Farmers appeal to Gov’t to empower research institutions to improve tomato varieties

The Tomato Farmers and Producers Association in the Upper East Region on Wednesday appealed to Government to support research institutions to conduct studies and help develop improved varieties of tomato seeds.

The farmers said they expected to see new varieties that included disease and pest resistant ones, weather resistant and other varieties that could stay longer without storage facilities.

They said two institutions that could be supported to undertake the research are Savannah Agriculture Research Institutions (SARI) and University for Development Studies (UDS).

The Tomato Producers Association of Nyariga (TOPAN) made the call on behalf of the Upper East Tomato Association at a Press Conference held at Bolgatanga on Wednesday and it was organised by the Business Sector Advocacy Challenge Fund (BUSAC).

Mr John Akaribo, a member of the Association who read the statement, explained that one the major problems confronting them was how to get improved tomato seeds  and indicated  that in view of the absence of the improved varieties most of the vegetables on their farms fail to develop fully.

The farmers said if they get improved seeds they would be able to produce much to feed the Northern Tomato Factory which currently was under producing because of lack of raw materials to feed it.

Mr Akaribo said “it is disheartening to know that the factory barely works effectively for only two months in a year due to lack of fresh tomato to process,” adding that “if farmers are provided with improved tomato seeds suitable for all round seasons we would produce enough to feed the factory”.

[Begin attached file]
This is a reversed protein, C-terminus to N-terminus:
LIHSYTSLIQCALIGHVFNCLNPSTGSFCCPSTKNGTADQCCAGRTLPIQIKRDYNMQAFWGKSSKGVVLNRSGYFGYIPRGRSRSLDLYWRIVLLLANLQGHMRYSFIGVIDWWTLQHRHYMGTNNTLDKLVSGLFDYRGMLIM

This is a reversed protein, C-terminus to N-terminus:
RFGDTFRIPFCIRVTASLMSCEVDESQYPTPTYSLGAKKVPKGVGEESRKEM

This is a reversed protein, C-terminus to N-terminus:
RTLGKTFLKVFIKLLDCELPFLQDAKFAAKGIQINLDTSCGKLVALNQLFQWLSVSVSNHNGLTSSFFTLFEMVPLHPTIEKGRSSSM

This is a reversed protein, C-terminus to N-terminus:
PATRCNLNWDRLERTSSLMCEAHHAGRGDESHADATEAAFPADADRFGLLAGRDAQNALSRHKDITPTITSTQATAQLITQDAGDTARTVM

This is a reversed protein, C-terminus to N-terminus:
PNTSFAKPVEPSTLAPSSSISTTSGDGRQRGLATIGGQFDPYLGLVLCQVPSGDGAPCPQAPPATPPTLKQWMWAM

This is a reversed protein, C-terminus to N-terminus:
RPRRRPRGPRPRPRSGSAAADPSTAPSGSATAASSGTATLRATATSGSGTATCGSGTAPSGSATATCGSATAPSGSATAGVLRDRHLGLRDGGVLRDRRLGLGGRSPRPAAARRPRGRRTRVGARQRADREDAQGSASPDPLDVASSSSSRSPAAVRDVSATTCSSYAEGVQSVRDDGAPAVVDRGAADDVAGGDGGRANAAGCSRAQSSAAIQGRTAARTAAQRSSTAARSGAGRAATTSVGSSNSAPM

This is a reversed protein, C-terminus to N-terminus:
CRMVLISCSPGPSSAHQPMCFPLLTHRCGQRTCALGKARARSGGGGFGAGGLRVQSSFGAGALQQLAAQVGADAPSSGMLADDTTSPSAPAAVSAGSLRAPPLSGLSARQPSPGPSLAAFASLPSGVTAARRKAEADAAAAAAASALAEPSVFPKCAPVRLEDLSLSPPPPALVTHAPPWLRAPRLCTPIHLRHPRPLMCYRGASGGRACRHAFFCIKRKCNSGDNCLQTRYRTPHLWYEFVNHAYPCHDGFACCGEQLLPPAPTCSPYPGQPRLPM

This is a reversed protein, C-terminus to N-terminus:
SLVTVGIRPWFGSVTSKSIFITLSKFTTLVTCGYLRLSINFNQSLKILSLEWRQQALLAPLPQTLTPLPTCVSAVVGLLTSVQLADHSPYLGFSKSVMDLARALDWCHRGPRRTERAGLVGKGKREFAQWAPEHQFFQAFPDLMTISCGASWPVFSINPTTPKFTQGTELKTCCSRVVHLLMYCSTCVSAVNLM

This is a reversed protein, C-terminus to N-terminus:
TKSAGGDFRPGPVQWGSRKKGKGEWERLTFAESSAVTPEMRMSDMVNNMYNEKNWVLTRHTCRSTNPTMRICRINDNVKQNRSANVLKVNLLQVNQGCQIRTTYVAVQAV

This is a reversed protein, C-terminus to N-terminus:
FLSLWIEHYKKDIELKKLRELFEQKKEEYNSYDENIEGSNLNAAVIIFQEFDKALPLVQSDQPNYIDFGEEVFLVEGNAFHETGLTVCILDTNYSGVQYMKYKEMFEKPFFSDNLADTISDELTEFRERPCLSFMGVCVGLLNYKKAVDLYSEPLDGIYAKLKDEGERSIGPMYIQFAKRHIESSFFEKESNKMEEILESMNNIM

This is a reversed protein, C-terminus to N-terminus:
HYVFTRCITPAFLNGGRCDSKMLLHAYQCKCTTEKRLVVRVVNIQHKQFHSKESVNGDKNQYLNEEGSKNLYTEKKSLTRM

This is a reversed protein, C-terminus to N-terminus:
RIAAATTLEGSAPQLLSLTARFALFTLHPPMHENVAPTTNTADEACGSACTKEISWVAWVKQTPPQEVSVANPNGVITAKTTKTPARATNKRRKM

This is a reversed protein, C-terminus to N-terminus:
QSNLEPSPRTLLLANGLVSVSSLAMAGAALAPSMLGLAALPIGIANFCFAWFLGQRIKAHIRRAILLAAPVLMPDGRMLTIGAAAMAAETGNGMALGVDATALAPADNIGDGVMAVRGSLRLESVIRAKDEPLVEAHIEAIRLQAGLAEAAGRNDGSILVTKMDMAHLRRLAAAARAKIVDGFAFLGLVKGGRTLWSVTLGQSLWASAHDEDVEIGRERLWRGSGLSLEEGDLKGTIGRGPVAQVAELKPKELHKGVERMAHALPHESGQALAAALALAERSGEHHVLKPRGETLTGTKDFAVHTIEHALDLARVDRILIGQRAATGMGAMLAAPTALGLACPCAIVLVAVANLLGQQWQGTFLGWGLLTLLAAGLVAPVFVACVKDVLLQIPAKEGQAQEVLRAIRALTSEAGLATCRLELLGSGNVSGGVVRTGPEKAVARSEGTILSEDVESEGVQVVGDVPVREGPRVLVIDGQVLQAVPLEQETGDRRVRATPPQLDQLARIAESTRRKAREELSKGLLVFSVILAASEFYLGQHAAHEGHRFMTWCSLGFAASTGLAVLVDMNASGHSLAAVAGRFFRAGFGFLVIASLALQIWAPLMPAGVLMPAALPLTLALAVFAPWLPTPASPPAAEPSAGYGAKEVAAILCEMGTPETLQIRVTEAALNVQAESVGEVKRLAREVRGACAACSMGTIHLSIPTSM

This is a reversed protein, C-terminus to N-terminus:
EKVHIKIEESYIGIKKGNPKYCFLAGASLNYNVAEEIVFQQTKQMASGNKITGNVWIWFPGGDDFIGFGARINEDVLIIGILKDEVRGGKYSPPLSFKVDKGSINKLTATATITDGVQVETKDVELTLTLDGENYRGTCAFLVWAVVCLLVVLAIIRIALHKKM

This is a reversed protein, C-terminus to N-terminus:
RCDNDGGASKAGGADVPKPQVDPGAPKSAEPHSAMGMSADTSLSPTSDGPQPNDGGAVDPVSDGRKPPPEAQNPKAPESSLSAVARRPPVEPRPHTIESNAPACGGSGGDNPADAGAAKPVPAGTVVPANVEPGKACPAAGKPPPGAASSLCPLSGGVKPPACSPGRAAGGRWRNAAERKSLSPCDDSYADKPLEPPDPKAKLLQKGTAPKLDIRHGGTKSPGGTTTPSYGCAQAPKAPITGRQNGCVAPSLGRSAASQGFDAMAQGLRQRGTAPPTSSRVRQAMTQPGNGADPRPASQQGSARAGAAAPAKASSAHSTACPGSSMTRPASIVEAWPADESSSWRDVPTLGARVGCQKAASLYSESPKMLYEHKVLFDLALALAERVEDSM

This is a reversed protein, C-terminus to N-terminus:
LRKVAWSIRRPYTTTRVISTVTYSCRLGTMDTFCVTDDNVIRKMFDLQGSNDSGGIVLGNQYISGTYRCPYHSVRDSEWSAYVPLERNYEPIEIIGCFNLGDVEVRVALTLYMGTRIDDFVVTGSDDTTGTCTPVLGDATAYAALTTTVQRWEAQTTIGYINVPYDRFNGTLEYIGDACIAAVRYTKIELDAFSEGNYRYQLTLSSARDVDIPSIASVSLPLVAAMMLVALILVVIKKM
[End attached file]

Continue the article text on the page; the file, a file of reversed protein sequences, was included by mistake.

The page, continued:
The farmers also stressed that there was the need for government to introduce a national seed strategy to provide farmers with reliable source of appropriate seeds and technical support which they noted the country lacked.

The Press Conference which was also used to disseminate research findings conducted by the BUSAC Service Provider in charge of the Upper East Region, Mr Richard Ananga, on “The Absence of improved Tomato Variety and its impact on Tomato Farming”, revealed that tomato farming was the major livelihoods of the people in the region and as a result of the lack of improved seeds and market for the produce lives of people were being affected.

He said this made it difficult for many of the farmers to pay back loans contracted from financial institutions leading to some of them attempting suicides.

Mr Ananga said the future of tomato farming was bright since many youth from the Region still expressed interest in going into large scale farming if they were given the necessary support to curtail rural migration.

The research recommended that tomato producers in Ghana should collaborate with their counterparts in Burkina Faso to exchange ideas and share information on production and marketing prospects.

Source: GNA

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